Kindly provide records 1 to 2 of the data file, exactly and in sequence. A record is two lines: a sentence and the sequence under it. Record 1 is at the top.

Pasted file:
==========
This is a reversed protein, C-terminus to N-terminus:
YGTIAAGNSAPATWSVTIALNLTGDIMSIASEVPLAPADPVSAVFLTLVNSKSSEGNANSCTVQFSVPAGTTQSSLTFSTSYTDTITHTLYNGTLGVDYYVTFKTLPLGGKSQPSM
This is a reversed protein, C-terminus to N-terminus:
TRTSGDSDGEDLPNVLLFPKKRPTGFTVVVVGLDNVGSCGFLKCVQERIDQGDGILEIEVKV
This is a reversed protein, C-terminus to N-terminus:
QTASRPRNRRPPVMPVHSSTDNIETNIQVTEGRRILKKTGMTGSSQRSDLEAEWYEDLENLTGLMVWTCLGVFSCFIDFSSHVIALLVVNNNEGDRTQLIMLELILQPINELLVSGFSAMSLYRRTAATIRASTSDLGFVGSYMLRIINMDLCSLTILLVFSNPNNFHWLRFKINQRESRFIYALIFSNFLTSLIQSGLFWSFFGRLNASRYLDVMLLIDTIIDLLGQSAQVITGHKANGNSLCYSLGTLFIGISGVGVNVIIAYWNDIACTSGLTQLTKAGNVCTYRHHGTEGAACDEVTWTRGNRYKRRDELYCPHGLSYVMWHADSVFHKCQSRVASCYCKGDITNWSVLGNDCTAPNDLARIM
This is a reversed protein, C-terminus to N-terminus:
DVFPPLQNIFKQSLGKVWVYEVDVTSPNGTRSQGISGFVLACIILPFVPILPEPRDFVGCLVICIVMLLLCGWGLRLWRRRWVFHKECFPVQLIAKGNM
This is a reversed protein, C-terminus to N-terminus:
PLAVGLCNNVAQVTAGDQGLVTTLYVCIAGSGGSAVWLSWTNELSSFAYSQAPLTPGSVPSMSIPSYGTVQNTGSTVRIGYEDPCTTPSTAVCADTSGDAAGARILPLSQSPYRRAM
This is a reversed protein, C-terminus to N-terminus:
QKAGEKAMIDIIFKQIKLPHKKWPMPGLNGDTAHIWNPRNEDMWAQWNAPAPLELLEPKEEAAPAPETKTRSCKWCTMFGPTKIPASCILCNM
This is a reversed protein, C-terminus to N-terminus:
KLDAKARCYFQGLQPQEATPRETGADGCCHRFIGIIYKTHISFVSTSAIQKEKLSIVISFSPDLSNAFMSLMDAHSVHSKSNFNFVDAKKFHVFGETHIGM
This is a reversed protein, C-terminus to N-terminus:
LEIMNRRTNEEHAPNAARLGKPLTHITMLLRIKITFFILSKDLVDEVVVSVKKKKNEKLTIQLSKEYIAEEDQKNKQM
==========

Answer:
This is a reversed protein, C-terminus to N-terminus:
YGTIAAGNSAPATWSVTIALNLTGDIMSIASEVPLAPADPVSAVFLTLVNSKSSEGNANSCTVQFSVPAGTTQSSLTFSTSYTDTITHTLYNGTLGVDYYVTFKTLPLGGKSQPSM
This is a reversed protein, C-terminus to N-terminus:
TRTSGDSDGEDLPNVLLFPKKRPTGFTVVVVGLDNVGSCGFLKCVQERIDQGDGILEIEVKV